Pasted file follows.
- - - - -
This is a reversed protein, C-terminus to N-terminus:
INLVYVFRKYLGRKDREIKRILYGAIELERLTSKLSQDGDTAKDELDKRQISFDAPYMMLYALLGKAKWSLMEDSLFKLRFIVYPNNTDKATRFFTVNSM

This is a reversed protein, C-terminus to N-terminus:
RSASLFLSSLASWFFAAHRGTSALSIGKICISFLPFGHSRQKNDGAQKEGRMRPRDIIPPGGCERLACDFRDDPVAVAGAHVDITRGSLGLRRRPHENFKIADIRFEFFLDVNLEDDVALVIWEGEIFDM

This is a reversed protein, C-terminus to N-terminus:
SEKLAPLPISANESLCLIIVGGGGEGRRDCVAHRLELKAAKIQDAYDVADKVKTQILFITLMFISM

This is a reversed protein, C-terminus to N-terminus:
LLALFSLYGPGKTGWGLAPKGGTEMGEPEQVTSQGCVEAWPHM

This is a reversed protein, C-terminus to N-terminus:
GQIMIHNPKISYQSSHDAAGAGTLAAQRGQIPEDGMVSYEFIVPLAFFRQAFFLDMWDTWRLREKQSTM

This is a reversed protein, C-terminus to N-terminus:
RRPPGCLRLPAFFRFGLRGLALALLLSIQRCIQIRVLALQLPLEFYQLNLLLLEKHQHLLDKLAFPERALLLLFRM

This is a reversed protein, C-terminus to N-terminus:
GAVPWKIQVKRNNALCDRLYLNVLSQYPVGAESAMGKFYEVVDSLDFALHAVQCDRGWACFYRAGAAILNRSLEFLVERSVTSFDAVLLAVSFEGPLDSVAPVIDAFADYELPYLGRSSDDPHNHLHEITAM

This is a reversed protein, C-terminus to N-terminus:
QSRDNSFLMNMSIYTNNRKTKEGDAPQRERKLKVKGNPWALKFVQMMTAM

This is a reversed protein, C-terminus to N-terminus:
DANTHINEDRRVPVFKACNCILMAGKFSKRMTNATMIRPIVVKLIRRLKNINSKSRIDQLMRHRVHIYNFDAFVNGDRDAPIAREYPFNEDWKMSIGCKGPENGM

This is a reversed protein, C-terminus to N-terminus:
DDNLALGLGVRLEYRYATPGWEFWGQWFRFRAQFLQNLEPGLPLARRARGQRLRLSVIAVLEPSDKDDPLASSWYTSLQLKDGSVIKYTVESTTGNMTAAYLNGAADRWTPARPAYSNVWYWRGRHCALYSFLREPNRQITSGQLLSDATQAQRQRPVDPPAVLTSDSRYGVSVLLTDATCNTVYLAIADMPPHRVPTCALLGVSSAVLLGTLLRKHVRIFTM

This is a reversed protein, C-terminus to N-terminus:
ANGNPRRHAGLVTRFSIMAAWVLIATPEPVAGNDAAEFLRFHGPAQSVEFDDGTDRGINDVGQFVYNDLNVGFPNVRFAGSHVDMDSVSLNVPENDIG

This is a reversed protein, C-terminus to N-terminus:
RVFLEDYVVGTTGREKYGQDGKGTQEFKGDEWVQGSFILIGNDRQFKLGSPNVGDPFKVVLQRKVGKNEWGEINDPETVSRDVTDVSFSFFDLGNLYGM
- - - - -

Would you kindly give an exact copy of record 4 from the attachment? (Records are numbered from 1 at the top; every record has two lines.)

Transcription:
This is a reversed protein, C-terminus to N-terminus:
LLALFSLYGPGKTGWGLAPKGGTEMGEPEQVTSQGCVEAWPHM